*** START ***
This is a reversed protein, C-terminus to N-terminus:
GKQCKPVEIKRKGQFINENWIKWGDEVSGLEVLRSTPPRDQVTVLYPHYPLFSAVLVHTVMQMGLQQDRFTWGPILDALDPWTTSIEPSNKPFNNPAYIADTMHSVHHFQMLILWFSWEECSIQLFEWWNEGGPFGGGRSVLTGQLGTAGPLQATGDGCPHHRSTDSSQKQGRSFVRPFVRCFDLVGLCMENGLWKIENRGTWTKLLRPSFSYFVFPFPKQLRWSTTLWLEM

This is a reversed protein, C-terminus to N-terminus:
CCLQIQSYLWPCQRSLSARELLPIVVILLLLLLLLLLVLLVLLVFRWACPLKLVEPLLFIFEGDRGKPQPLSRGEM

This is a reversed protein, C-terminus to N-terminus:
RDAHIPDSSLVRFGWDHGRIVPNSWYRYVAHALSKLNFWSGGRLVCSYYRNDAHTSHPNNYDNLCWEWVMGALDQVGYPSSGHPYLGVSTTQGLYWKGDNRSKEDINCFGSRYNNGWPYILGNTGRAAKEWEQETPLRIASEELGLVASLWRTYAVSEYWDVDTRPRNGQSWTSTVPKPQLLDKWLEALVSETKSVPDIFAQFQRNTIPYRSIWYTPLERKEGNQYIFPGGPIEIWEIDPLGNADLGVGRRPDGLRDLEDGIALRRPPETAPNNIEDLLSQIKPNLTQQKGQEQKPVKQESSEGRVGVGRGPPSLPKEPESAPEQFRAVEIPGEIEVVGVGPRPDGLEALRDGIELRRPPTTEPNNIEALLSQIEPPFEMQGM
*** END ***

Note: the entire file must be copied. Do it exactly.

This is a reversed protein, C-terminus to N-terminus:
GKQCKPVEIKRKGQFINENWIKWGDEVSGLEVLRSTPPRDQVTVLYPHYPLFSAVLVHTVMQMGLQQDRFTWGPILDALDPWTTSIEPSNKPFNNPAYIADTMHSVHHFQMLILWFSWEECSIQLFEWWNEGGPFGGGRSVLTGQLGTAGPLQATGDGCPHHRSTDSSQKQGRSFVRPFVRCFDLVGLCMENGLWKIENRGTWTKLLRPSFSYFVFPFPKQLRWSTTLWLEM

This is a reversed protein, C-terminus to N-terminus:
CCLQIQSYLWPCQRSLSARELLPIVVILLLLLLLLLLVLLVLLVFRWACPLKLVEPLLFIFEGDRGKPQPLSRGEM

This is a reversed protein, C-terminus to N-terminus:
RDAHIPDSSLVRFGWDHGRIVPNSWYRYVAHALSKLNFWSGGRLVCSYYRNDAHTSHPNNYDNLCWEWVMGALDQVGYPSSGHPYLGVSTTQGLYWKGDNRSKEDINCFGSRYNNGWPYILGNTGRAAKEWEQETPLRIASEELGLVASLWRTYAVSEYWDVDTRPRNGQSWTSTVPKPQLLDKWLEALVSETKSVPDIFAQFQRNTIPYRSIWYTPLERKEGNQYIFPGGPIEIWEIDPLGNADLGVGRRPDGLRDLEDGIALRRPPETAPNNIEDLLSQIKPNLTQQKGQEQKPVKQESSEGRVGVGRGPPSLPKEPESAPEQFRAVEIPGEIEVVGVGPRPDGLEALRDGIELRRPPTTEPNNIEALLSQIEPPFEMQGM